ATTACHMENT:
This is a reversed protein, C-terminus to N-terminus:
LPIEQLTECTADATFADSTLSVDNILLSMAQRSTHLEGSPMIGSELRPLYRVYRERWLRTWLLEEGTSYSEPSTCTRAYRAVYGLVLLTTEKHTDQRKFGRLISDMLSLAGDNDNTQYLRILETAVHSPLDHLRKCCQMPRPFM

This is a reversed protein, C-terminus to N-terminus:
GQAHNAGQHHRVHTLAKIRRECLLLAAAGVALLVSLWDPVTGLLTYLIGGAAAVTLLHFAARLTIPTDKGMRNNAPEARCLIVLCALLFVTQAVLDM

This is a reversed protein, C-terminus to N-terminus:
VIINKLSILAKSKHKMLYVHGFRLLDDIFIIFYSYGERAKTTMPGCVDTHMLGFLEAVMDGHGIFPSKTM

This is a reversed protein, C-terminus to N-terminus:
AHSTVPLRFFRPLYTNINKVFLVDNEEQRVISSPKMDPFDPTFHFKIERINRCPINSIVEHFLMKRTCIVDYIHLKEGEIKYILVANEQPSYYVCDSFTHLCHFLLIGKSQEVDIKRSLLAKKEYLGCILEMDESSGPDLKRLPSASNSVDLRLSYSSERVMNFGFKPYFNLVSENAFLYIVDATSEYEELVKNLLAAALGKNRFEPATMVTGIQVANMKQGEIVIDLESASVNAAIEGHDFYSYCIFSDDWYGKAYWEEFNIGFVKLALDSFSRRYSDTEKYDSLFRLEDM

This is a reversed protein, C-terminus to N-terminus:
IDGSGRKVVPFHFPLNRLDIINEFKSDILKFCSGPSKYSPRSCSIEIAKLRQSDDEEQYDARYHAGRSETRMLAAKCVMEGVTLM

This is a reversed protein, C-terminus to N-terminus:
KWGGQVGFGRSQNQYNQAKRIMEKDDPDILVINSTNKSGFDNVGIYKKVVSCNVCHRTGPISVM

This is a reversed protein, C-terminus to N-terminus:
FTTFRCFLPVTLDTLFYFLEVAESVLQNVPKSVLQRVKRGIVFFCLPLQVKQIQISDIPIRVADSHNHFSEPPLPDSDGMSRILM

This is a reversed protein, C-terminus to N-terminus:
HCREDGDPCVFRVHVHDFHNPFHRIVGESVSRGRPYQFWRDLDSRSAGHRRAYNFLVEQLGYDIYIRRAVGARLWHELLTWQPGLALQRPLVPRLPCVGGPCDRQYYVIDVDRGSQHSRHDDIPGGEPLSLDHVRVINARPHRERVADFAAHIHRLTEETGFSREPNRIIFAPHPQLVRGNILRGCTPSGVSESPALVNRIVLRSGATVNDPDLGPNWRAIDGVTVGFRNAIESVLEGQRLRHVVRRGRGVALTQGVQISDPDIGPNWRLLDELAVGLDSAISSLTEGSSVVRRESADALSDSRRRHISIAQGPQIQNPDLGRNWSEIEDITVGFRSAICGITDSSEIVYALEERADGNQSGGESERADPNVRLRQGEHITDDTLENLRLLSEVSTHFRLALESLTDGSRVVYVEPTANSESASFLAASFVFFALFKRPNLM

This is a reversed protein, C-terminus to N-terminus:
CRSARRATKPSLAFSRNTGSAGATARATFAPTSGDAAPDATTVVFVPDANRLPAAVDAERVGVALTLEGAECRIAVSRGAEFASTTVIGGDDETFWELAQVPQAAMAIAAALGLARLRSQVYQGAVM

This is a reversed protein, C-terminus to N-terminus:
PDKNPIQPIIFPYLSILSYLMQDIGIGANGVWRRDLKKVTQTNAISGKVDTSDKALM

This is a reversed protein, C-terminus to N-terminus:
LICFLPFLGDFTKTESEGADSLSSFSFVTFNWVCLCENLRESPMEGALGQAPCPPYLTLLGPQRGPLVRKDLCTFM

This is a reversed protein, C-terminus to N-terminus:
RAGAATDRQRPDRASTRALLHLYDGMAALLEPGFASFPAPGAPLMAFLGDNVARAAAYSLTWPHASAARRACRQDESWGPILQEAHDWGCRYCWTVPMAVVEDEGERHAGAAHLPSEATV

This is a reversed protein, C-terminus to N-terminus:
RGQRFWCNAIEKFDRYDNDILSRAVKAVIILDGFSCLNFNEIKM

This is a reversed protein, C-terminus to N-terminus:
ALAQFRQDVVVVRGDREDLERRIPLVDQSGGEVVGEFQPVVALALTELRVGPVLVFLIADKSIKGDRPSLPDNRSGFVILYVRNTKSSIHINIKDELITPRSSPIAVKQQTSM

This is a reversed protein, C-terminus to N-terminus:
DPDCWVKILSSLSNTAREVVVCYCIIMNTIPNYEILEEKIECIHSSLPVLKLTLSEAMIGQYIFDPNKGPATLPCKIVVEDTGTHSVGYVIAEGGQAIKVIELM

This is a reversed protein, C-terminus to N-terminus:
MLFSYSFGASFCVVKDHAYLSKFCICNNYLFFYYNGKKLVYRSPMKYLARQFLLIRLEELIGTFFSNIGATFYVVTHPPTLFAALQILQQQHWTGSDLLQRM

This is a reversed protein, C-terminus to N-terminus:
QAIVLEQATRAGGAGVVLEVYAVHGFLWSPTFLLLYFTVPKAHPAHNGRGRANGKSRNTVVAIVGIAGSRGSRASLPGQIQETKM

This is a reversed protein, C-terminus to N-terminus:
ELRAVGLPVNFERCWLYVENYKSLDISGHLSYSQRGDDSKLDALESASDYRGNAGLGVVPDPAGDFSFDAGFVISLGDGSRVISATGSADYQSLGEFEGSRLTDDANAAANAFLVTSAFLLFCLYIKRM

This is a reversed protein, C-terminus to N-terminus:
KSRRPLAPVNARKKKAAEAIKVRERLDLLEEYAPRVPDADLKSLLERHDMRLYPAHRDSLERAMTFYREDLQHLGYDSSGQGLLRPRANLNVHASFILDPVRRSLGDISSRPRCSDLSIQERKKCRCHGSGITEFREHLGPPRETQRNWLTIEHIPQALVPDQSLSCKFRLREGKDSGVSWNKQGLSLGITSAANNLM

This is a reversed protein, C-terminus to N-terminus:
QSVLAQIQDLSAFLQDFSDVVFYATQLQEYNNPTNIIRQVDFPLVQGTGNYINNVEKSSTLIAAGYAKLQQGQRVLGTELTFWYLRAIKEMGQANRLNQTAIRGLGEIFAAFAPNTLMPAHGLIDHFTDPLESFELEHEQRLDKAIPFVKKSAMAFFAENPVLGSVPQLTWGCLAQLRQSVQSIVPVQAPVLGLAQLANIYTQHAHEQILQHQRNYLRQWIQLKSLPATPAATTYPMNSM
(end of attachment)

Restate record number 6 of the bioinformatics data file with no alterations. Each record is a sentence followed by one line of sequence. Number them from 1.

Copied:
This is a reversed protein, C-terminus to N-terminus:
KWGGQVGFGRSQNQYNQAKRIMEKDDPDILVINSTNKSGFDNVGIYKKVVSCNVCHRTGPISVM